Tim White, who started doing installation work at 15, was already planning how to build his own company at 19. Starting as a subcontractor installing for suburban NYC home improvement companies, White’s career trajectory took off—and quickly. The lifelong remodeling devotee made the jump to general contractor and, in 1998, opened his own home improvement showroom that featured roofing, siding, windows, and decking.

Since then, White’s company has evolved to the point where half of its work is kitchens and baths. White visits his jobs daily—there are 15 to 20 running at any particular time—wearing the same Tim White Home Improvement shirt his crews wear. “No one would know if I was a worker, or the owner,” White says. Which is how he likes it. 

All transactions are processed in the showroom, after an initial visit to the home.


  • White's company steadily through the recession, because so much of its business is repeat and referral. Job signs and the company’s 17 well-signed trucks also funnel leads into the office.
  • The business has zero project cancellations, which stacks up against about a 10% to 15%  average cancellation rate for home improvement companies. That has to do, White says, with the company’s low-pressure sales methods. All transactions are processed in the showroom, after an initial visit to the home.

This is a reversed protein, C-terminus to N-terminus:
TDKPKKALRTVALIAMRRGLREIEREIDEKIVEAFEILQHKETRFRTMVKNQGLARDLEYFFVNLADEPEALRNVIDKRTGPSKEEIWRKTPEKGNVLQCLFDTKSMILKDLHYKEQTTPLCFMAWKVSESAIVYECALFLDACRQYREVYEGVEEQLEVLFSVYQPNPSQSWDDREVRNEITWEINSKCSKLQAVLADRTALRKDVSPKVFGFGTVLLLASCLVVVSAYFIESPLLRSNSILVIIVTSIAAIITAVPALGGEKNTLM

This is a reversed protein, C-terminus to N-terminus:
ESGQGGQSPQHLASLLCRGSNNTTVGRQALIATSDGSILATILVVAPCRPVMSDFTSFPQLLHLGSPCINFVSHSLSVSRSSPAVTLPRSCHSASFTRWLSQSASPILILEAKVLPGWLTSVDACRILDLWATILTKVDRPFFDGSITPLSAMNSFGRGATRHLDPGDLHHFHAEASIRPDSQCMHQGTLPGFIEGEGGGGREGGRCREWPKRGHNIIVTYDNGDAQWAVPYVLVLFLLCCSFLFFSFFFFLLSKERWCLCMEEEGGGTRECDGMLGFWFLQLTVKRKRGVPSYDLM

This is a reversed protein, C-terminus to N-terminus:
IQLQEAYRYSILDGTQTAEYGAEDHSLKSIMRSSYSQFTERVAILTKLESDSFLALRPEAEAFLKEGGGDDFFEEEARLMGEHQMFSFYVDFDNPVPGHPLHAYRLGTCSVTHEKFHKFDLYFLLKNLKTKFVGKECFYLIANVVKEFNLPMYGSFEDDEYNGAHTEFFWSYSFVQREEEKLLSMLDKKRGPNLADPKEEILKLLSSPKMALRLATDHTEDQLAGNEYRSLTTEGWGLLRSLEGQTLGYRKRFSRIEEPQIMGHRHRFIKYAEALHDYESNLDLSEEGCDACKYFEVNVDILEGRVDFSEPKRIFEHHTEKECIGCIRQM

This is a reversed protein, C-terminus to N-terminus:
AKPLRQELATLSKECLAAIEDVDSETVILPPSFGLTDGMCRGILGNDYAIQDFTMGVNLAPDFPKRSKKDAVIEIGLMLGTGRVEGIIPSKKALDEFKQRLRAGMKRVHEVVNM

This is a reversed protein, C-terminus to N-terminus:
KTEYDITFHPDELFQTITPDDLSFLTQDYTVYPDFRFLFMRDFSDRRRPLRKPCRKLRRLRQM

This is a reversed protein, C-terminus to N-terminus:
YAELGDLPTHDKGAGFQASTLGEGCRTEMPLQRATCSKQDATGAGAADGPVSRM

• White has made providing excellent customer service a key part of his company’s offering and its culture. “My people treat every customer alike, whether they’re spending $500 or $300,000," he says. "I tell them: 'You don’t know how long it took that person to save the $10,000 for their bathroom project.'”
  • The company has built a significant portion of its business from what White calls “dormers,” which could be anything from rebuilding dormers on a roof to taking that roof off and adding a second story addition, a frequent project on Long Island, where older houses are smaller Cape Cods or ranches, and space is at a premium.
  • White says that in “this day and age of text and email,” if customers call with a question, project managers are required to get back to them by the end of the day, “whether they have an answer or not.”
  • Tim White Home Improvement offers a five-year warranty on workmanship. “People will hire us just for that reason.” To fellow contractors who express skepticism, White says, “If you do the right job and provide the right service, it wouldn’t matter if it was ten.